Don’t you love it when nature takes you by surprise? There I was this morning, walking a well-trodden route of ours, when a chatter of sparrows burst out from a nearby bush and into the air, disturbed no doubt by the dogs. There, in the middle of this group, was a lunar-white sparrow, quietly glowing amongst its flock. They landed in a huddle, giving me just long enough to take a mental snapshot, savour a brief moment, then they were off. Of course, I stood and looked to see exactly where they had gone, but they’d dived behind a high fence and showed no signs of emerging.
A fleeting glimpse of something special, as so many of our nature encounters are.
I have now looked into ‘white sparrows’ and understand they are incredibly rare – from ‘one in a million’ perhaps, if it were a true albino sparrow to ‘still a great find’ if leucistic.
The bird’s striking plumage makes it vulnerable to attack, and if it’s an albino its survival chances aren’t great; ‘Most albino birds do not live long enough to reach sexual maturity and reproduce. The majority of albino birds are thought to die soon after they fledge.’
We’re unlikely to know which it is, and really it doesn’t matter. I enjoyed the fact that it was at home in its knot of friends and kin, living as they do, not separated from them. Were the others deliberately surrounding this one bird, aware of its vulnerability and attempting to shield it? Again, I can’t be sure, though I hope to witness it again and have the chance to watch their behaviour further. The most striking analogy that occurred to me as I wandered on down the lane was this: when Christ walked the earth he didn’t separate himself from people, live as a detached onlooker to observe our ways and say he’d witnessed our world close at hand. His approach was much better than that; while he was unique in his purity, he chose to live as one of us, integrating fully and yet maintaining his sinless record. Of course, his otherness made him a target too – he stood out, while not intending to, but this was inevitable, as it is with the white sparrow and his conspicuousness. I often talk to him as I go, and right now the Ukraine situation preoccupies me. And while I can’t wait for the suffering in Ukraine to end and pray daily that it will, I know we have a saviour who understands. He’s fully integrated, he’s ‘mighty to save’, and while we wait and pray for peace I believe he’s performing countless miracles and reaching out to those in that troubled place. I admit that I don’t have all the answers, but I believe we have one who stands out more brilliantly than a white sparrow amongst the brown, and we can take to him all our frustrations, worries and cares. The cross and the empty grave tell me so.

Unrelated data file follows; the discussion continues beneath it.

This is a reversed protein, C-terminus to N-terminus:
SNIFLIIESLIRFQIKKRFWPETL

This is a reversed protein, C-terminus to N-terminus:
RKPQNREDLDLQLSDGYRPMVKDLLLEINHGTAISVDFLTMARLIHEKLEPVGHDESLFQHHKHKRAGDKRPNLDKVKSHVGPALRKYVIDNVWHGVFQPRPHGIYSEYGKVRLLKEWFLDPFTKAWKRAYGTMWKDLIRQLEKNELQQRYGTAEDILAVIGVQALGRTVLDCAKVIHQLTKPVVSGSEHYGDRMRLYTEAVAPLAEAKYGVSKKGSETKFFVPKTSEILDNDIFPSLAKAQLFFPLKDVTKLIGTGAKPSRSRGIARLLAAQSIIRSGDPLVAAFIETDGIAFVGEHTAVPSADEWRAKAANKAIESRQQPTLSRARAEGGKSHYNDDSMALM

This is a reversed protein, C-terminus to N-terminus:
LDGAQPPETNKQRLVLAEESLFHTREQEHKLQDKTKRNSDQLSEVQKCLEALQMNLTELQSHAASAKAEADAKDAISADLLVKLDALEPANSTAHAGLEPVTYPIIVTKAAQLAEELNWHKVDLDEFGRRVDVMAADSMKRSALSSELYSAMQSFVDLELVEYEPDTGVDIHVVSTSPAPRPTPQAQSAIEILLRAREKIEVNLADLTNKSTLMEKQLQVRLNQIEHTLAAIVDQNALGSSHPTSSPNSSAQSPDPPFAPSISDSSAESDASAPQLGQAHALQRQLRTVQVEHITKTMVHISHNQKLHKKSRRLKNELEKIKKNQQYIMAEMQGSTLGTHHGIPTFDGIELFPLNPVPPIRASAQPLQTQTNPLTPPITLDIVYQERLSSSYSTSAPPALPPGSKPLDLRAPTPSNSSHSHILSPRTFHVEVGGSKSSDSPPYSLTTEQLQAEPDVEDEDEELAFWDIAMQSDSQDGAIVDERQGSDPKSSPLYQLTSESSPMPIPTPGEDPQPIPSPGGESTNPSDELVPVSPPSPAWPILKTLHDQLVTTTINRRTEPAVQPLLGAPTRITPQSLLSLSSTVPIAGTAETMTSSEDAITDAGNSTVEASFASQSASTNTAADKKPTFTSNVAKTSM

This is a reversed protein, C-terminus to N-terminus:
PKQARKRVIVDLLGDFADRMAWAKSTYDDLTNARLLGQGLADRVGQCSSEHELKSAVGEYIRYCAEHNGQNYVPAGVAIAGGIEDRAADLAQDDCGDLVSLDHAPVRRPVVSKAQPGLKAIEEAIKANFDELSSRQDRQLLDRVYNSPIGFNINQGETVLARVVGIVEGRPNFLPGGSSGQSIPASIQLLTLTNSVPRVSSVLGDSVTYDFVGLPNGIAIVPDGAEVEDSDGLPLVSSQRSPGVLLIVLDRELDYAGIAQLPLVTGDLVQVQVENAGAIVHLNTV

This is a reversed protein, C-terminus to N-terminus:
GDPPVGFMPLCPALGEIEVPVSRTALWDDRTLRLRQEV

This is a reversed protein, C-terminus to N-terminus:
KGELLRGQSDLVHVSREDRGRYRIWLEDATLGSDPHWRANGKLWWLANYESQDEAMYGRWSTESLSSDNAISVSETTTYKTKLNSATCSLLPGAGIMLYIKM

And the little white sparrow reminds me, too.
 Contemporary worship song by Ben Fielding and Reuben Morgan. See Zephaniah 3:17.